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Environmental connections to public health >>

Mercury in your medicine cabinet?

Friday, January 30, 2009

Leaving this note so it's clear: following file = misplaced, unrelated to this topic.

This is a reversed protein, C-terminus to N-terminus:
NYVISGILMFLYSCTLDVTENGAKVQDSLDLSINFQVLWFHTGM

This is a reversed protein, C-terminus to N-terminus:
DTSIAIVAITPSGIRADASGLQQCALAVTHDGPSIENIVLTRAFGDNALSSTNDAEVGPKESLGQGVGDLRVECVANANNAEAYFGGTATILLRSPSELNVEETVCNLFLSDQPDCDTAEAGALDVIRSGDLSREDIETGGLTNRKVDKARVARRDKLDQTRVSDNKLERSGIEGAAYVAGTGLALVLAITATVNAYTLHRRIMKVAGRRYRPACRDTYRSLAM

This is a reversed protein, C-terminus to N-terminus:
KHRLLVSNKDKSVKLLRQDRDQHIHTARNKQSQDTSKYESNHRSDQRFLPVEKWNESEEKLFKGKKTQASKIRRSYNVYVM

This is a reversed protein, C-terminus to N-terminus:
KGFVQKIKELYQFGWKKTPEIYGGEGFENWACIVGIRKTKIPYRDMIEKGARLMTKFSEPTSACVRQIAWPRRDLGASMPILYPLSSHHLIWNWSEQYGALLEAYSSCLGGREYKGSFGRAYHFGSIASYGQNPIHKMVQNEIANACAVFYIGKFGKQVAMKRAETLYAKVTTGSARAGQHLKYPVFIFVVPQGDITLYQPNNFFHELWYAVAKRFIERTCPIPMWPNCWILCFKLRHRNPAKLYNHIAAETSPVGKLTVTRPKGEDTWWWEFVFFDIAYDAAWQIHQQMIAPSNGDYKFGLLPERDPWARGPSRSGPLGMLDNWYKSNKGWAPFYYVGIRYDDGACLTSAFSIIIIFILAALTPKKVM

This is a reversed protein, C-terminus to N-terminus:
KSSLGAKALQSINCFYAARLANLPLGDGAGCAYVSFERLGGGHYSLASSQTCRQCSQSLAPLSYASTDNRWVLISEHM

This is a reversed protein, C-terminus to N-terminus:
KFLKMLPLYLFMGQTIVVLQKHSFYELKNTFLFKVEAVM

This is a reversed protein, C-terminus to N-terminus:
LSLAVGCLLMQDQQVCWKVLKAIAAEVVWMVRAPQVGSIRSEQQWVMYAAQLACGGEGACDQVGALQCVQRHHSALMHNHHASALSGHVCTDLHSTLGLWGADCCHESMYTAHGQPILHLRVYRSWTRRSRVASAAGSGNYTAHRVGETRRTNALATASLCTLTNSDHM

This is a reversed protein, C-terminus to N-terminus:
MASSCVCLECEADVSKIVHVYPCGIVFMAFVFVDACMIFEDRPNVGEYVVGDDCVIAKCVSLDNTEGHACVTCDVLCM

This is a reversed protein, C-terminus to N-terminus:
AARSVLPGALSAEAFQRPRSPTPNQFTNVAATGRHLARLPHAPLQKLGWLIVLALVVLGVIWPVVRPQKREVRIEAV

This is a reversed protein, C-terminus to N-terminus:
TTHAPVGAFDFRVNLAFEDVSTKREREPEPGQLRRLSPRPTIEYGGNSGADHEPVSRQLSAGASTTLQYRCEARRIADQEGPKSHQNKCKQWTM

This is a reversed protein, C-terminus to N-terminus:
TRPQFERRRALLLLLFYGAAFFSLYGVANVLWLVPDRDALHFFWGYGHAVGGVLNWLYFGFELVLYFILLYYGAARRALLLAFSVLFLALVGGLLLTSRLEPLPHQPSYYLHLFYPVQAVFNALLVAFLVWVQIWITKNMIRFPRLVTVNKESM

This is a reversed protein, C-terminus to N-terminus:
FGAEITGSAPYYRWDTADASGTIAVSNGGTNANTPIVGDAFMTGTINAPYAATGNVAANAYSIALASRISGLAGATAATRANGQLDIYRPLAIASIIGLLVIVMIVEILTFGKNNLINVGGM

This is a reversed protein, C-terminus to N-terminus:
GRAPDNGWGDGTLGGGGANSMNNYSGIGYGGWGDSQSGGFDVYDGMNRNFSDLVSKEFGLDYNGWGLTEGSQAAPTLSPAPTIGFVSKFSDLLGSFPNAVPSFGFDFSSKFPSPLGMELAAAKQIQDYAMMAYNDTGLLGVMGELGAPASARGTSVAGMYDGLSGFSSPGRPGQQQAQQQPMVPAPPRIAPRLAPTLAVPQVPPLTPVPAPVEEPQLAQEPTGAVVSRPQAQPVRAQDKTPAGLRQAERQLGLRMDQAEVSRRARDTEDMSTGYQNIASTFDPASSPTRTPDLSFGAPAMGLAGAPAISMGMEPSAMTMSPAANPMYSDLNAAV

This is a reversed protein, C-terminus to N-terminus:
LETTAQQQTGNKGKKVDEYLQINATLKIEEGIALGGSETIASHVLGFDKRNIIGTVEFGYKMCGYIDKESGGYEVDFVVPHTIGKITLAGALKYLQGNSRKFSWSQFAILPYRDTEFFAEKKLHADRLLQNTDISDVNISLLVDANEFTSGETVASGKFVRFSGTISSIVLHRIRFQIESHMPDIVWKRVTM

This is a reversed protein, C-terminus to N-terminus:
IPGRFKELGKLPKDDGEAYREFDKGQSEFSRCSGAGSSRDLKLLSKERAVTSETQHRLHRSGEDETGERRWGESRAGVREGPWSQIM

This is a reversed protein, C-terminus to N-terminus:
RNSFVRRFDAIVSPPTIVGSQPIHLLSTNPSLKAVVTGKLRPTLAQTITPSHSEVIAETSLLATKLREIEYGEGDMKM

Special to Enviroblog by Sonya Lunder, EWG Senior Analyst Mercury was on my mind a lot last December, but imagine my surprise to find out it was also in my medicine cabinet! Pawing through my mom's cabinet over Christmas I saw a suspicious item on the top shelf. It was a dust-covered vial of Merthiolate, once a common skin antiseptic made of thimerosal. Mercury was a common ingredient in skin antiseptics of the past, and prior to 1999 was widely used as a preservative in vaccines. Mercury is still found in some eye drops, ear drops and nose sprays. Since then FDA has asked manufacturers to remove mercury from kid's shots, but it is still used in several shots--particularly the "multi-dose" Fluzone, Fluvirin, Afluria and FluLaval shots. You should ask for a "preservative-free" shot and see a complete list of other mercury-containing shots for adults here: My parent's Merthiolate was half full and had a pricetag for $0.44, so clearly some of the old stuff sticks around for a while. If you find it make sure the lids are secure and call your local government or check to find safe disposal locations. p.s. The Boric Acid sitting beside it is also suspect. Perhaps I'll post on that later.

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